1. The Education Gradebook

USF's smart move: Make it easy to do the right thing

Published Dec. 6, 2013

You go, University of South Florida.

Way to look like a wise and forward-thinking academic entity in our midst.

(Well, yeah, you might be saying — isn't that what colleges are supposed to be? Except this is not always so. Remember that USF faculty member who dared equate the images of a priest and a toilet as part of a behavioral psychology presentation at an academic conference?

And who subsequently got a letter of counseling and issued an apology after a Catholic civil rights group complained?

Score: Political correctness: 1, academic freedom: 0.)

But in better news when it comes to the state of our state university, USF recently made a move that isn't just sensible for students — it's downright progressive.

This fall, USF enacted what's called a Medical Amnesty Policy, drafted by the head of a group called Students for Sensible Drug Policy. It works like this:

Say a bunch of students are at a party, you know, partying. And, this has been known to happen, someone passes out because of alcohol or drugs. Or isn't responding, isn't breathing. Or something is clearly, badly wrong.

Fellow students should know that getting help in that kind of scary situation — as in, calling 911 or finding someone in authority fast — trumps any other concern. They should be able to make that call without hesitating out of fear that they could get into trouble themselves. Or, even worse, not call at all.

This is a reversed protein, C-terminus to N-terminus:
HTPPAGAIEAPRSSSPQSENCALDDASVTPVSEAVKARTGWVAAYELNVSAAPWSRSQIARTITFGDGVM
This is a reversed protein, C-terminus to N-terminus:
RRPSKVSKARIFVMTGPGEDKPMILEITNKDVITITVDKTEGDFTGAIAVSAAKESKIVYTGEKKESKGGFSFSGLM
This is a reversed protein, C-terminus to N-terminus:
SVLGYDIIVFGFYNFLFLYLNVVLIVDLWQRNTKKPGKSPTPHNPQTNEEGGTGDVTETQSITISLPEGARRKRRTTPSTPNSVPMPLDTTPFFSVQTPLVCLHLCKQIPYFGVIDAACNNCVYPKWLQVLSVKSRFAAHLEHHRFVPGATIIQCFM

So the amnesty policy spells it out: Subject to a case by case review, a student who makes that 911 call may not be charged with violating the Student Code of Conduct for his own involvement.

And this is no small thing.

Sanctions can range from written warnings to losing your housing to being suspended or even expelled — the kind of entries on a student record that can linger over future job prospects and other endeavors. (And by the way, the protections can extend to the person who was in medical trouble, too.)

It is not a get-out-of-jail-free card (see: case by case review). But it does send a message about what matters most in an emergency.

Now, I suppose it will be harrumphed in some corners that this is just one more example of our blatant permissiveness for the Spoiled Youth of Today, that students need absolute rules, zero tolerance and all that.

But some (as in, plenty of) college kids will drink. And some will get into trouble.

And the idea that a student might move quickly to get help because it has permeated his young brain that the rules say he can make the call and not get in hot water — well, it's seriously hard to argue with that.

You would hope every kid raised right would without a thought put aside his own hide to help someone in peril.

But when we say college student, we are often talking about young people still feeling their way along and figuring it all out. Isn't that at least in part what college is supposed to be about?

And for the record, USF is already walking the walk on this one.

Two students have gotten that medical amnesty.

It would not be too dramatic to say this policy isn't just about saving future prospects, but actual lives.

And that's not just a no-brainer — it's downright college-smart.